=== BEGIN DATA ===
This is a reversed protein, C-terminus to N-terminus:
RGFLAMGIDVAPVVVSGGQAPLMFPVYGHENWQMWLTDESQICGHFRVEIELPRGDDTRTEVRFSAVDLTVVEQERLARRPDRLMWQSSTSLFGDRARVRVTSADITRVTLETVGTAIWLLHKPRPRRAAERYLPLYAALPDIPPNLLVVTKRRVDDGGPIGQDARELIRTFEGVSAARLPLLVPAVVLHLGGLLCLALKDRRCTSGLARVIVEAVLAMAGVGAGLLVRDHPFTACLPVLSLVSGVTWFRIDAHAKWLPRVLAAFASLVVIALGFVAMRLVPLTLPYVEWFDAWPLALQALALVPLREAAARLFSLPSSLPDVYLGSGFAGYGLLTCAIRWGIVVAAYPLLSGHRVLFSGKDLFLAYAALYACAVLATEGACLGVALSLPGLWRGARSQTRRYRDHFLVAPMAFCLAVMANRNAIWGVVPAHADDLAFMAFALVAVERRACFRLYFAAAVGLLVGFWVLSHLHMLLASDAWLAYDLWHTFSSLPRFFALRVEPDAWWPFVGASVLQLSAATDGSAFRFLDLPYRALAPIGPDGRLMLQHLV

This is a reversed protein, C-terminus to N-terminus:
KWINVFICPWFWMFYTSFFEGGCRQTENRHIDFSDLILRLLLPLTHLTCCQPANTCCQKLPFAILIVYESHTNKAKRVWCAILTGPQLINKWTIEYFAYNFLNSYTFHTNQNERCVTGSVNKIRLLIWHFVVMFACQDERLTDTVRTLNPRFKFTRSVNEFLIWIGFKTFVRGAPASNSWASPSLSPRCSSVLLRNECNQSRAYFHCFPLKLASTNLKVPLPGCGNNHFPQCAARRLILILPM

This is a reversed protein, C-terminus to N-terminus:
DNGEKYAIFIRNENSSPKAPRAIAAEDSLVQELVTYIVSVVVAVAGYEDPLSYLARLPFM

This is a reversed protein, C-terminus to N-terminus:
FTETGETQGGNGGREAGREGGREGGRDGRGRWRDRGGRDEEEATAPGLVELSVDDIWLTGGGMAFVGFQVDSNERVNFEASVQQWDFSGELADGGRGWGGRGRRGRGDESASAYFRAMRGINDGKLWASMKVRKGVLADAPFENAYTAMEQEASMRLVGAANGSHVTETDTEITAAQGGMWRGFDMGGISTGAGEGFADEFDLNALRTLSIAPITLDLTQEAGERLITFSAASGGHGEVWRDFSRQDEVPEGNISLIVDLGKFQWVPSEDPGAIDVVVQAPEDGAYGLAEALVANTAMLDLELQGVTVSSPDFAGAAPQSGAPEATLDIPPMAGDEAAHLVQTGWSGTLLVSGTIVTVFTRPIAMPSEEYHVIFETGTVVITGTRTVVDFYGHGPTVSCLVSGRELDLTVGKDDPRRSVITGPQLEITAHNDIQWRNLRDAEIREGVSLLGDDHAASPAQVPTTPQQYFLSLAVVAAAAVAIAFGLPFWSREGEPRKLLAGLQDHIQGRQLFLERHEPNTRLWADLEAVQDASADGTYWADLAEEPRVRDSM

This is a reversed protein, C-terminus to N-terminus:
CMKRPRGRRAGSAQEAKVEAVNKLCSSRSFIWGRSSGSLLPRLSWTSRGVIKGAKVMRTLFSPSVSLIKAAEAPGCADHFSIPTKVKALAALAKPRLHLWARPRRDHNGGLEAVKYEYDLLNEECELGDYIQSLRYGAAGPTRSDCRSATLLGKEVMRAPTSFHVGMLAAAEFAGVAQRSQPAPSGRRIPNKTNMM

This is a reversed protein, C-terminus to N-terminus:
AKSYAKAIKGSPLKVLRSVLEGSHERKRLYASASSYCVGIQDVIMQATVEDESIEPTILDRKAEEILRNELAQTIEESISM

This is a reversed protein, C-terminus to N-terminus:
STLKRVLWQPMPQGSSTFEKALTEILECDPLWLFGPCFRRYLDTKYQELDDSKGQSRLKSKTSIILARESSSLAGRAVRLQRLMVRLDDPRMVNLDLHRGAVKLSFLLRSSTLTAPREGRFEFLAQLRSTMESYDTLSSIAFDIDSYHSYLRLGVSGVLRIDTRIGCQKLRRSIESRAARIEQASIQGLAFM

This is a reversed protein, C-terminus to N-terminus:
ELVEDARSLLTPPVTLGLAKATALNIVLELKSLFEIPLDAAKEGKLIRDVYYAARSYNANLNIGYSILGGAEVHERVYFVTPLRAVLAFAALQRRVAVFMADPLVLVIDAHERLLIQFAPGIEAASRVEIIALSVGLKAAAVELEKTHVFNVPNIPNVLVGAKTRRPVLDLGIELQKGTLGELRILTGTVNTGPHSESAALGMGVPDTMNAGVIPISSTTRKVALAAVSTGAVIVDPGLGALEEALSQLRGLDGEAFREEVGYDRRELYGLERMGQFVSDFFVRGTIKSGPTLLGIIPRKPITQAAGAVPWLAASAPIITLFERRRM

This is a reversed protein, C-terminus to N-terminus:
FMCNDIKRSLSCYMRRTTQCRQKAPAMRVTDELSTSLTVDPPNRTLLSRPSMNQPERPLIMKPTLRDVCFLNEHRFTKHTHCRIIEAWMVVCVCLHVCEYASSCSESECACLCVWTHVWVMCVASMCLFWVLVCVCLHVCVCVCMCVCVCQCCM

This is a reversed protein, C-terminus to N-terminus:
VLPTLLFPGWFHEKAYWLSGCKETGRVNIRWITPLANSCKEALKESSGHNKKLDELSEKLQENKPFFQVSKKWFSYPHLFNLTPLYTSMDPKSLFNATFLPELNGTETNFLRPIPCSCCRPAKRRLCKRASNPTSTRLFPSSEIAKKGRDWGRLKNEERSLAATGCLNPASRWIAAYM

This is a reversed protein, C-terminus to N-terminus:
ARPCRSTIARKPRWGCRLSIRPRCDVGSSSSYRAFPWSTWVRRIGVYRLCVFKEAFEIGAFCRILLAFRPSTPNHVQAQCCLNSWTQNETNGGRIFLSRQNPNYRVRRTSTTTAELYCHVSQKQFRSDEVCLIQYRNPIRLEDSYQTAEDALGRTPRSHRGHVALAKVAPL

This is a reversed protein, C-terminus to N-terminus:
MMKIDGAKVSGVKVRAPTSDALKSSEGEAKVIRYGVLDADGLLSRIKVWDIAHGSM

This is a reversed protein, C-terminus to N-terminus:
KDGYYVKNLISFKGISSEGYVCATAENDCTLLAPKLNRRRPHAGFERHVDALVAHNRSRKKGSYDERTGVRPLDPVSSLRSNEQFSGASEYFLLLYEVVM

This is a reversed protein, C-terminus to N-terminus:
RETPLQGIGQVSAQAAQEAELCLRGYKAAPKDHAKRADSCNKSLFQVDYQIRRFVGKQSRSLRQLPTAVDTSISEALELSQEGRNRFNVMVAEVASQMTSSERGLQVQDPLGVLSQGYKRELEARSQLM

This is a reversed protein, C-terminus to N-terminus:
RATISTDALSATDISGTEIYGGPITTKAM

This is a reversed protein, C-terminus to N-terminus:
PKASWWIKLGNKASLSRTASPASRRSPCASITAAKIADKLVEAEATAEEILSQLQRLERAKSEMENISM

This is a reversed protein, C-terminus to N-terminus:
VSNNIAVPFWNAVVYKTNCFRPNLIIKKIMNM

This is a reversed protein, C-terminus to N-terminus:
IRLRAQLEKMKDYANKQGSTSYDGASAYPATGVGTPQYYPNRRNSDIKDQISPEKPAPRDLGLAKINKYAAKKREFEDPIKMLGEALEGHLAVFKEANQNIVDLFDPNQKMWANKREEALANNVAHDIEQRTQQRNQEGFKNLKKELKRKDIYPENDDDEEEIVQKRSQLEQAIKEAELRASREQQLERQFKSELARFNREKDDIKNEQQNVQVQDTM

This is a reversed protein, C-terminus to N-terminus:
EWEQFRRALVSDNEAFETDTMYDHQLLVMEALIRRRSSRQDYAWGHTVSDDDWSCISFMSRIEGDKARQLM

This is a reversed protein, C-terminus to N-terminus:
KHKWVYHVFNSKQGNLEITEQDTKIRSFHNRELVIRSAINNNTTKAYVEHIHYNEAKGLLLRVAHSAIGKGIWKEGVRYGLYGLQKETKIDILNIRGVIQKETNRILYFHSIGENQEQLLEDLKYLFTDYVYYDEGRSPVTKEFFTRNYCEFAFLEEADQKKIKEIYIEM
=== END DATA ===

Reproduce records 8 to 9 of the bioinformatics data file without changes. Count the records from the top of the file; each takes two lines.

This is a reversed protein, C-terminus to N-terminus:
ELVEDARSLLTPPVTLGLAKATALNIVLELKSLFEIPLDAAKEGKLIRDVYYAARSYNANLNIGYSILGGAEVHERVYFVTPLRAVLAFAALQRRVAVFMADPLVLVIDAHERLLIQFAPGIEAASRVEIIALSVGLKAAAVELEKTHVFNVPNIPNVLVGAKTRRPVLDLGIELQKGTLGELRILTGTVNTGPHSESAALGMGVPDTMNAGVIPISSTTRKVALAAVSTGAVIVDPGLGALEEALSQLRGLDGEAFREEVGYDRRELYGLERMGQFVSDFFVRGTIKSGPTLLGIIPRKPITQAAGAVPWLAASAPIITLFERRRM

This is a reversed protein, C-terminus to N-terminus:
FMCNDIKRSLSCYMRRTTQCRQKAPAMRVTDELSTSLTVDPPNRTLLSRPSMNQPERPLIMKPTLRDVCFLNEHRFTKHTHCRIIEAWMVVCVCLHVCEYASSCSESECACLCVWTHVWVMCVASMCLFWVLVCVCLHVCVCVCMCVCVCQCCM